Commonwealth v. Guillory

Annotate this Case

356 Mass. 591 (1970)

254 N.E.2d 427


Supreme Judicial Court of Massachusetts, Suffolk.

November 5, 1969.

January 12, 1970.


Reuben Goodman (Robert W. Banks with him) for the defendant.

William A. Doherty, Assistant District Attorney, for the Commonwealth.


The defendant was convicted on indictments charging him with assault with intent to rape, and with breaking and entering a dwelling house in the nighttime with intent to commit rape. The trial was subject to G.L.c. 278, ยงยง 33A-33G. He argues three assignments of error: (1) denial of his motions to suppress; (2) refusal to *592 admit in evidence a Boston police department journal report; and (3) language in the charge to the jury on the posture of the case.

There was evidence as follows. On December 17, 1967, about 8 P.M., Janet McGowan was alone in her apartment at 58 Westland Avenue, Boston. She had just emerged from a bathtub and, attired in undergarments and a bathrobe, was proceeding from the bathroom through a door to her bedroom when she was grabbed from behind. Her assailant placed his hand over her mouth and advised her not to cry out as he had a knife and she would be killed. He then threw her on a bed, at which time she saw the knife, and attempted to have intercourse with her. She asked him if he wished money and he then permitted her to go to the bathroom where she had left her pocketbook. At this time she observed the face of the man in the bathroom cabinet mirror, the area being well lighted according to her testimony. The $7 which the pocketbook contained was stated by the intruder to be not enough. He again threw her on the bed and made an unsuccessful attempt to rape her. Finally the assailant was induced to leave. Upon his departure the witness noticed that the window and screen in her bedroom had been forced open.

At the trial the complainant testified that she had had five separate opportunities to observe her assailant before he left her apartment and she identified the defendant as that individual. When asked to come to police station 4 in Boston on October 25, 1968, she said she recognized him as she entered the station house and before he was placed before a two way mirror. A Boston police detective testified to the identification at station 4.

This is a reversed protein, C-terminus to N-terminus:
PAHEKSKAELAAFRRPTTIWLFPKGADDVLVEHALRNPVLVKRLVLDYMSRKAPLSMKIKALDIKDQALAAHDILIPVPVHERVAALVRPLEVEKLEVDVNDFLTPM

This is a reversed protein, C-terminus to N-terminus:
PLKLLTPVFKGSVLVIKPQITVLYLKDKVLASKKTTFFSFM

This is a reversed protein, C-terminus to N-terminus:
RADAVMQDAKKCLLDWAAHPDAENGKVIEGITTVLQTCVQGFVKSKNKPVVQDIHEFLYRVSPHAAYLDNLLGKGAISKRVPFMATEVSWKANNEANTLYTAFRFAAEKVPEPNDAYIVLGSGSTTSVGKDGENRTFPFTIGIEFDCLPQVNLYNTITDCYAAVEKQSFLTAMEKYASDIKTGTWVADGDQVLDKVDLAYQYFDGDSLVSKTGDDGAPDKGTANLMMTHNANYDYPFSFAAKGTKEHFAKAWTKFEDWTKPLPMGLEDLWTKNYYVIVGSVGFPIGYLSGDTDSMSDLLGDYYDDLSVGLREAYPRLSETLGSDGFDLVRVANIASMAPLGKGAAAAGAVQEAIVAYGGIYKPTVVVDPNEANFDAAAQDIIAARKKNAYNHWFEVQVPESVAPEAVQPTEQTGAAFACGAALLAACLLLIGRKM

The denial of the defendant's motions to suppress presents questions which were discussed in Commonwealth v. Bumpus, 354 Mass. 494, and Commonwealth v. Cooper, ante, 74. In this case the alleged crime occurred on December 17, 1967. The station house identification took place ten months later on October 25, 1968. The defendant was placed behind a two way mirror by himself save for a white officer who was *593 near him. He was given the so called "Miranda warnings." He had come to the station house without compulsion, and after being so warned and told of his right to counsel stated, "I haven't did anything; I'm not worried. I don't need anybody. I will see these people and let them look at me." Previously he had been advised that his presence was desired "because of some rapes that had occurred on the Division." At the time of trial he was twenty-one years old. While he was given the warnings under Miranda v. Arizona, 384 U.S. 436, these "did not encompass the information contemplated under" United States v. Wade, 388 U.S. 218. Commonwealth v. Cooper, supra, at p. 83. Nor does it seem to us that his waiver was without cloud. While not yet under arrest he was summoned to the police station for a pre-trial confrontation. As the Supreme Court stated in the Wade case, it is necessary to "scrutinize any pretrial confrontation of the accused to determine whether the presence of his counsel is necessary to preserve the defendant's basic right to a fair trial as affected by his right meaningfully to cross-examine the witnesses against him and to have effective assistance of counsel at the trial itself." United States v. Wade, supra, at p. 227. There was a critical need for counsel for the defendant at this confrontation, a confrontation decidedly suspect under Stovall v. Denno, 388 U.S. 293, 294-295. Furthermore, the circumstances of this case are distinctly at odds with those of Commonwealth v. Robinson, 355 Mass. 620, which is to be compared. It appears from the evidence given by an officer that the complainant told the police on the evening of the assault that most of the lights were out in the apartment, which was largely contrary to her testimony at the time of trial. Other discrepancies exist and are of such a nature as to shake the validity of her in-court identification of the defendant which is not saved in our view by the victim's statement that she recognized the defendant when she entered the station house on October 25, 1968, prior to viewing him in the two way mirror. We cannot say that the police station identification was harmless beyond a reasonable doubt and did not taint the in-court *594 identification. The transcript makes it clear that the police station identification was employed as a prop for a most dubious in-court identification which occurred thirteen months after the crime. Chapman v. California, 386 U.S. 18. Commonwealth v. Cooper, supra, at pp. 84-85. See Palmer v. State, 5 Md. App. 691; State v. Wright, 274 N.C. 84; State v. Hicks, 455 Pac.2d 943. There was error in the denial of the defendant's motions to suppress. Since there must be a new trial we will not deal with the remaining two assignments of error save to observe that with the reporting officer on the stand the defendant was enabled to elicit much of the testimony that he would have been able to present had the police report been admitted. At that time the defendant was given the opportunity to press further on the information contained in the report had he so desired.

Judgments reversed.

Verdicts set aside.

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